Assay species
C. amaranticolor.


None described, but differences in particle length measurements (Musil, 1970; Hampton et al., 1974) and in ultrastructural cytology (Hampton et al., 1973) suggest that strains exist.

Transmission by Vectors

Transmissible in a non-persistent manner by the aphids Acyrthosiphon pisum, Dactynotus escalanti, Macrosiphum euphorbiae, M. rosae, Myzus persicae, Ovatus crataegarius, Rhopalosiphum padi, (Aapola & Mink, 1973), Aphis craccivora and A. fabae (Kvicala & Musil, 1967), but not by Periphyllus lyropictus (Aapola & Mink, 1973). Aphids acquire and inoculate in 10-90 sec feeding periods; no latent period is required (Gonzales & Hagedorn, 1970).

Transmission through Seed

Transmitted through up to 30% of the seed from Pisum sativum plants infected prior to flowering but not transmitted through seed from plants infected after flowering begins (J. E. Knesek & G. I. Mink, unpublished data). Commercial seed lots containing up to 90% infected seed were found (Knesek & Mink, 1970). Transmission was 8 times more frequent through seeds with split seed-coats than through normal seeds (Stevenson & Hagedorn, 1970). Seed transmission through seeds with split seed-coats, among 38 pea cultivars, varied from 0 to 100% (Stevenson & Hagedorn, 1973). Less than 1% of the seeds became infected as the result of pollination with pollen from an infected parent plant (Stevenson & Hagedorn, 1973). Transmitted through a low percentage of seeds of Vicia articulata, V. narbonensis and V. pannonica.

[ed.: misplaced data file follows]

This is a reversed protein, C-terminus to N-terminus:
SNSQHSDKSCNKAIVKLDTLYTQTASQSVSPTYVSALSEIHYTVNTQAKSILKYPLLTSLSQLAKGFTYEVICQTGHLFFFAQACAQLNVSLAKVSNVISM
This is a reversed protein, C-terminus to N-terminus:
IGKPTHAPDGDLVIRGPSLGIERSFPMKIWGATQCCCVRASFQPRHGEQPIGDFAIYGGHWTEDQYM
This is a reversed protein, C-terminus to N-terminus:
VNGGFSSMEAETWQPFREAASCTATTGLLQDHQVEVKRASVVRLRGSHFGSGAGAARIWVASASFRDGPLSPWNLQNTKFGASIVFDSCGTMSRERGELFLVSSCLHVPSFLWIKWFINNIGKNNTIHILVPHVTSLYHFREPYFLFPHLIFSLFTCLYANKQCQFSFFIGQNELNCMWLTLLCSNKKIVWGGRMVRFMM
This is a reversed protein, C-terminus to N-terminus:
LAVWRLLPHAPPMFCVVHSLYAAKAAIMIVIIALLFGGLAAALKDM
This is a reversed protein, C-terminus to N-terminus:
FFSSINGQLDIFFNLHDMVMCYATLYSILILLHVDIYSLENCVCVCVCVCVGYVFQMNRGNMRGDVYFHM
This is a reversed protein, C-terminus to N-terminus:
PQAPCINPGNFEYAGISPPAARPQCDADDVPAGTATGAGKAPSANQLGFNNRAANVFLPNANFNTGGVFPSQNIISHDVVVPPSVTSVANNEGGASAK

The virus is a moderately good immunogen: antisera obtained from rabbits given five intravenous injections of c. 0.2 mg virus had homologous titres of 1/1024 in microprecipitin tests (Knesek et al., 1974). Purified virus reacts with antisera in ring interface tests and in gel-diffusion tests. Chloroplast agglutination reactions have been obtained between sap of infected pea tissue and some, but not all, antisera.


Isolates from the USA and Japan were found to be serologically related (Mink et al., 1974). Some antiserum preparations reacted to purified bean yellow mosaic virus in controlled microprecipitin tests, but not in microslide gel-diffusion tests. Relationships to other legume-infecting potyviruses not determined.

Stability in Sap

Juice from pea leaf or root tissue is highly infective when initially prepared. Extracts from roots remain infective for more than 96 h, whereas undiluted leaf extracts become non-infective within 24 h at room temp. Leaf extracts diluted 10-1 or more remain infective for more than 96 h (Knesek et al., 1974). The dilution end-point is between 10-3 and 10-4. Only traces of infectivity remain after 10 min at 55°C. Infectivity is lost on freezing.